15. Oh, dear…I had no idea what I’ve been missing being away from home. This is the first I’ve heard of pink slime. GROSS!!

  16. JessieLeigh says:

    I have been on the hunt to buy half a side of beef for a couple years now and the lowest price I could find was $6.75/lb around here. 🙁 (We’re not known for our beef cattle in Connecticut.) I just can’t make those numbers work in our budget. I’ve had to make do with having roasts ground in the store so I at least know they don’t have as much filler. Would LOVE to buy part of a cow at some point, though!

  17. Hey Jen! Thanks for the post promoting buying beef from a farmer! I’m responsible for ‘pimping the cows” (marketing our freezer beef) sales and would love to link to your post! Here is our farm website for those interested in the Cincinnati, Indianapolis, Dayton, Louisville, Lexington, Columbus area.

    Your sons are adorable by the way! I have three but different ages.

    Sherry ~ City Chic on a Farm

  18. We have bought a half a cow a few times and been thrilled with it. I can’t imagine going back to grocery store beef. And it is so convenient to have your freezer stocked so you don’t have to shop as often. We also order chickens in bulk from a local farm. I get 10 at a time and freeze them and defrost as needed.

  19. Cindy Robinson says:

    Thanks Jen for posting this – I grew up on a farm, so very use to very lean meat. Now we purchase what beef, pork, and chickens we need from our local Hutterite Colony. I also have a hunter in the household so our freezer is stocked with deer, elk, pheasant and fish. If I do have to buy hamburger it just grosses me out when you fry it and see all of the liquid that comes out of it. It is so nice to see all of the comments from people that do butcher their own meat or buy from a local farmer.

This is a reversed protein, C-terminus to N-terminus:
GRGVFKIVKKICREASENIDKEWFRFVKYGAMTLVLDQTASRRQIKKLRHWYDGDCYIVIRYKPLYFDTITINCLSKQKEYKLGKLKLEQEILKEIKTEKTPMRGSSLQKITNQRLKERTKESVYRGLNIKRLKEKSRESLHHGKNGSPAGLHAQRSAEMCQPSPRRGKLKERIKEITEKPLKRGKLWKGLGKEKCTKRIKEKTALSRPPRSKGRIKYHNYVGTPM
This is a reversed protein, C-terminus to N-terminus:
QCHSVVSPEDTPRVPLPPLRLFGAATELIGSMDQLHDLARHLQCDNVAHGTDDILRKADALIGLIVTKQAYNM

Love reading about your boys – I run an in-home daycare, so I can relate to a lot of what you are blogging about with the boys. Keep up the good job that you and Brad are doing on raising them!!!

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  21. We cow-pooled with Becky last year and loved it! My only problem was there were pieces of meats I had NO idea what to do with. So I had to do a lot of recipe research–or I’d just throw it in the crockpot! 😉

    Of course, then our electricity went off and I didn’t check on our freezer until like 3 days later and every bit of it was melted and the freezer was full of blood. So. That was awesome.


  22. Ermintrude says:

    Home Grown Cow is an on-line farmers’ market for meat, poultry, and cheese. You can find a farm on this web site to sell you whatever amount of meat you would like. Once you buy your meat this way, you won’t believe you waited so long. Thanks Jen for sharing this great money saving and tasty tip!